Lessons from Olympians Part 2: How to develop and motivate talent like America’s best
Lessons from Olympians Part 2:
How to develop and motivate talent like America’s best
By: Mike McDonough
In our last article we took a look at Olympian Michael Phelps and passed along how the motivation and mentorship skills he uses can translate into keeping your own veteran employees happy and producing on the job. In this article, we’ll look at the other end of the experience spectrum and share how 19-year-old gymnast Simone Biles came to dominate her sport at an early age. The lessons we see from her training and success can be put to use in your organization to identify and develop internal talent to be your next wave of leadership.
Simone has it. There’s no denying it. And at some level you have to have some natural skills before you’re pegged to be a future champion. USA’s coach spotted Simone while she was on a field trip at a gymnastics studio, but she was just a bouncy kid that looked to have a spark and a lot of potential. Coaches saw her natural ability and what she had the potential to become. Biles is an incredible athlete, has a drive and personality that let her train for hours, and is only 4’8. That low center of gravity provides an advantage to gymnasts and has helped Biles become arguably the most dominant gymnast of all time. The coaches spotted all of those qualities and started using them to help Simone reach the pinnacle of gymnastics success.
It’s just as important to try and spot employees who possess the potential to grow into future executives. Do you have someone willing to put in the extra hours or a young leader who knows how to think strategically? It could just be as simple as talking to a new employee who’s not afraid to speak up at meetings or question the strategy behind a project. Oftentimes businesses only look for ready-made leaders, who are trained outside of the organization and can be expensive to bring into the fold, but by identifying people with leadership potential early, you can save yourself gaps in talent and costly hires in the future. Remember, these young professionals don’t have to be perfect right away, they just need to show an openness to learn and a little natural talent for the position you’re training them for.
Young talent doesn’t need to be perfect, just coachable. Simone Biles is driven, but she has to have fun too. She routinely butts heads with her coaches about moves and needs the freedom to try different stunts in practice, even if they’ll never make it to the routine. Luckily Simone found a coach in Aimee Boorman (pictured with Biles below) who embraces all of these qualities and uses them to fuel her training, not hinder it.
Photo credit: houstonchronicle.com
Just like Simone needed Aimee to help reach her full potential, your future leaders need mentors to guide them through the ins and outs of climbing the corporate ladder. This can be a great opportunity to energize your baby boomers by pairing them with an up-and-coming star that could benefit from their experience and knowledge. Cross-generational teams can also be a great way to guide potential future leaders by exposing them to trusted employees at multiple levels of your organization. Don’t let your most seasoned executives leave for retirement without sharing what made them successful with your next wave of talent.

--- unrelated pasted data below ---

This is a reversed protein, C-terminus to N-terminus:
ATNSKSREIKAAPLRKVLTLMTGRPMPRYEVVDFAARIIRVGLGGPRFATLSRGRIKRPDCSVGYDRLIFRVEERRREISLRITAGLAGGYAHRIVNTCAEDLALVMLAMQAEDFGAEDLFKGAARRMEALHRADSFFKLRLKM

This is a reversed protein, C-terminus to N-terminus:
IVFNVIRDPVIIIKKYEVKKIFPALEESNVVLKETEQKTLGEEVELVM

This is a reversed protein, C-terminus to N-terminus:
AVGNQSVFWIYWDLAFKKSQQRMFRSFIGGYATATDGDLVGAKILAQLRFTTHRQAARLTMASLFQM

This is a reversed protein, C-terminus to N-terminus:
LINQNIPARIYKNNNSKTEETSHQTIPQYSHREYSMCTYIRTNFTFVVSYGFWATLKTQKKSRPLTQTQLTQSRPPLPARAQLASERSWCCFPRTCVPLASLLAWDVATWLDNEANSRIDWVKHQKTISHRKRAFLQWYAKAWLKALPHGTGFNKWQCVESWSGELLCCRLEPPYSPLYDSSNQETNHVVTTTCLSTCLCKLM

Simone trains 32 hours a week. She spreads that out over six days, but typically comes in on the seventh too for some strength work and to iron out any kinks she saw throughout the week. This is in addition to her full-time schoolwork. The willingness to put in the extra time and dedication to her craft are a few of the things that make her one of the most elite gymnasts on the planet.
Of course you can’t expect young employees to put in nearly 40 hours per week training on top of their full-time job, but these days training is quickly becoming someone else’s problem. Companies look to external candidates who have the training and mentorship they fail to provide their own new hires. This leads to a costly and troublesome talent gap. As baby boomers retire and younger employees take the reigns, many of them don’t have the on-the-job training that baby boomers benefited from for years. By creating and implementing a training program now, your company will see the benefits for years to come.
Exceptional people still need the right guidance and training before they become the leaders your company needs. If they have to get that training and mentorship somewhere else, they can be expensive to bring into your organization. Proper talent evaluation, mentorship and training can save your company thousands in hiring costs and help keep your best and brightest inside your walls. If Simone’s story can teach us anything, it’s that a little investment in talent can lead to solid-gold returns.